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  1. #1
    Helped Wanted Guest

    Default BTW, is Moon cake a one word or two separate words? Thanks

    BTW, is moon cake a one word or two separate words?
    Plus
    Does it remain unchanged in its singular and plural form?

    Confused cuz some said it's a one word as in "mooncake" and some said, it's a two separate word as in " moon cake ".

    Plus, do we say moon cakes or mooncakes or just moon cake or moon cake ( plural form I mean) ?

    Sorry for posting such a confusing question! Please help T_T

  2. #2
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    Default Re: BTW, is Moon cake a one word or two separate words? Than

    The cake made for the Moon Festival is spelled as either one word, 'mooncake' or as two words, moon cake.

    The plural forms are 'mooncakes' and 'moon cakes.

    Whether 'm' is capitalized ('Moon') or not, doesn't seem to be an issue.

    :D

  3. #3
    Helped Wanted Guest

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    Many thanks again! ^o^

  4. #4
    shane is offline Senior Member
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    Some mooncakes are delicious, many however, are not. Can you imagine eating a 'cake' filled with beef or egg? Not my cup of tea. And the ones filled with green bean paste are just plain nasty. :(

    I much prefer the fruit-filled ones! :D

    Incidentally, the Chinese eat mooncakes during the 'Mid-Autumn Festival', which usually falls in September. Because these are a specialty associated with a festival, the shops like to charge grandly for them - about US$40 (approx. £25) for 12 cakes which are only 3 inches in diameter!

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  6. #6
    eric2004 Guest

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    "about US$40 (approx. £25) for 12 cakes which are only 3 inches in diameter!"


    ----my god, sir, you must buy some kind of luxurious moon cakes.
    basically, by the standard of the public, you can buy a box of cakes using
    us$ 5. hehe, but if you wanna take it as a present, then maybe you would have to be tricked into this "luxurious gift". if you like it, buy it in other time but mid-autumn. then it would be cheaper.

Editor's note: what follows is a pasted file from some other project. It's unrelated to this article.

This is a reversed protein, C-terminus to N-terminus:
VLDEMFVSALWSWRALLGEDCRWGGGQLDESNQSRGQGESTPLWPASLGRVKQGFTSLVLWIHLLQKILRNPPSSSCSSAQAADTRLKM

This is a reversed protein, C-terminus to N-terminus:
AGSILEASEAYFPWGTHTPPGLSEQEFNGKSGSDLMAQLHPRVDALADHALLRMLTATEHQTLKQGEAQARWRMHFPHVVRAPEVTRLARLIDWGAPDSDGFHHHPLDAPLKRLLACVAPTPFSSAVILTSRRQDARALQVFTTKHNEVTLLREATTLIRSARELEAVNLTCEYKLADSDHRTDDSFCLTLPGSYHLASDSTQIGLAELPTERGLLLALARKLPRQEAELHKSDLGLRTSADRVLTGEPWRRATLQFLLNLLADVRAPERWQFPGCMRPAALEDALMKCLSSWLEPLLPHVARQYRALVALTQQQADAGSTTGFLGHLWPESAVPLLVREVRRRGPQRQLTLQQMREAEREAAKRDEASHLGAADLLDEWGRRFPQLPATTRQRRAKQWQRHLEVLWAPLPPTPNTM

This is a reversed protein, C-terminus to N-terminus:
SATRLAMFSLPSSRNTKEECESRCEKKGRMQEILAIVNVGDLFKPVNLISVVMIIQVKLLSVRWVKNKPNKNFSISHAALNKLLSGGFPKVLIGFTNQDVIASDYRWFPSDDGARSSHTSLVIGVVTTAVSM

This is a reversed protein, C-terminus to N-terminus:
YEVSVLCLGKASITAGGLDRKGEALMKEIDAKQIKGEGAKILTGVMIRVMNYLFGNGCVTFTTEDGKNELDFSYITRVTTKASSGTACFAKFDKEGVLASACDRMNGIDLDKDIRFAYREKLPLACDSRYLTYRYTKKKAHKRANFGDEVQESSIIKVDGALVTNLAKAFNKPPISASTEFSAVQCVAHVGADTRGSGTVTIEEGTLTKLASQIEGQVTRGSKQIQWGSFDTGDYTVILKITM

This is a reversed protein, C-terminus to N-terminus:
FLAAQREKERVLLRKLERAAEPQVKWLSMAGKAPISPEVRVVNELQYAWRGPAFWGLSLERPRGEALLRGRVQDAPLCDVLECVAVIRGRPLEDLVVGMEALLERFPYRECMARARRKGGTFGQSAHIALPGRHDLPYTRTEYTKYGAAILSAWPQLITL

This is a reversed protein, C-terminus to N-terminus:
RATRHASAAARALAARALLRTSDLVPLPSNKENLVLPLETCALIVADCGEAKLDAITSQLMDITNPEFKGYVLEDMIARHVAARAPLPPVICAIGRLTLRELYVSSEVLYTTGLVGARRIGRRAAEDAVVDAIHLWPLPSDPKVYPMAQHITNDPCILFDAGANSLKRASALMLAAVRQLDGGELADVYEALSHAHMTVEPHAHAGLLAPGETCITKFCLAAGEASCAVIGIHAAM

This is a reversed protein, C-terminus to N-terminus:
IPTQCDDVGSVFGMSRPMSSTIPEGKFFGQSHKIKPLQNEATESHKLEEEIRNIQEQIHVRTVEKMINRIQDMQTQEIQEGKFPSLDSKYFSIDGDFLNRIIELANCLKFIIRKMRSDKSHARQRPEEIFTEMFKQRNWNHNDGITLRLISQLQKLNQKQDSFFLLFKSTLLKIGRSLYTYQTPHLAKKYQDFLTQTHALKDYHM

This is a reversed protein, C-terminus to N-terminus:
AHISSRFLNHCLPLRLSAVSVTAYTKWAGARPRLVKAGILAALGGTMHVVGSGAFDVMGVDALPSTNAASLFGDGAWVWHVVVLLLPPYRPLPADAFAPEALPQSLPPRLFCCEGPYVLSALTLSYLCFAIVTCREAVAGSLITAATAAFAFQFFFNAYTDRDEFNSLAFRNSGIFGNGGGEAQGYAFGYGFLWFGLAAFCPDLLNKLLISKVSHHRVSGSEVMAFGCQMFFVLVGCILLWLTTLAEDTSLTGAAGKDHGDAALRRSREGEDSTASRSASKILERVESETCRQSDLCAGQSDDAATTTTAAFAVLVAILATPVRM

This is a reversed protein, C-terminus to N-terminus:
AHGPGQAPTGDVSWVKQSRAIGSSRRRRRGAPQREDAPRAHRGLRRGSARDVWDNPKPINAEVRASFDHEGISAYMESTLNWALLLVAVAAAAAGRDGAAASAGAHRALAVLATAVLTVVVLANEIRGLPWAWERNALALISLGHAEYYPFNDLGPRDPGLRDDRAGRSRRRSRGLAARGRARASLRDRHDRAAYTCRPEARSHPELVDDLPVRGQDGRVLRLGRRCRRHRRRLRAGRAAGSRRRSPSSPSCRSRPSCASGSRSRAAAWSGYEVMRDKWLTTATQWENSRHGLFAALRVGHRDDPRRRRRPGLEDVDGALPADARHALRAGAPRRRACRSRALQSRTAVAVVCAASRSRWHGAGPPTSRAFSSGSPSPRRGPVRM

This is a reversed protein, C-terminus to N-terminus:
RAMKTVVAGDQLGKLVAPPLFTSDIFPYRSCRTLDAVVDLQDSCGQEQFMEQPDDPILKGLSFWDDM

xixi, i know the "green bean paste" . it's delicious for me, for many chinese.

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    Well, there is no accounting for taste. :wink:

    I think the phrase you are looking for is fancy mooncakes (rather than luxurious mooncakes).

    (Say: any time but mid-autumn. It's cheaper then.)

    :)

  8. #8
    eric2004 Guest

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    fancy is meaning "favorite"?
    xixi, i refer to its expensive price. $40 .wow.
    i never tasted this kind of cakes

  9. #9
    jwschang Guest

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    Quote Originally Posted by shane
    Some mooncakes are delicious, many however, are not. Can you imagine eating a 'cake' filled with beef or egg? Not my cup of tea. And the ones filled with green bean paste are just plain nasty. :(

    I much prefer the fruit-filled ones! :D

    Incidentally, the Chinese eat mooncakes during the 'Mid-Autumn Festival', which usually falls in September. Because these are a specialty associated with a festival, the shops like to charge grandly for them - about US$40 (approx. £25) for 12 cakes which are only 3 inches in diameter!
    Do you have them in chinatown in Milton Keynes? Or is there a chinatown in MK?

    The hotels in say Shenzhen charge a bomb for them too. In Singapore, a box of four ranges from equivalent US$25 to US$40 also. Some restaurants make a quarter of their annual takings just from mooncakes.
    Many years back, they only had green bean and yellow bean paste, and nuts inside. Now it has become big business and varieties sprout like hot mooncakes. I guess you've heard of the story behind the festival? :wink:

  10. #10
    shane is offline Senior Member
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    Quote Originally Posted by jwschang

    Do you have them in chinatown in Milton Keynes? Or is there a chinatown in MK?
    No, there isn't a Chinatown in MK, but there is one in London. Having said that, I haven't been to the UK for over a year, so I don't know how much they cost there!

    The expensive ones I was referring to are sold in the French supermarket (Carrefour), and they employ beautifully slender girls dressed in qi paos (or cheong sams) to attract the customers. Of course, I don't buy the expensive ones, being the cheapskate that I am. :P

    I was told that these expensive ones are a way of exploiting the 'face' system in China. If you give a really expensive box of mooncakes to someone, it earns you great respect in the future.

    I guess you've heard of the story behind the festival? :wink:
    Yes, I have been told the story behind this particular festival. What was the girl's name again? I've forgotten!

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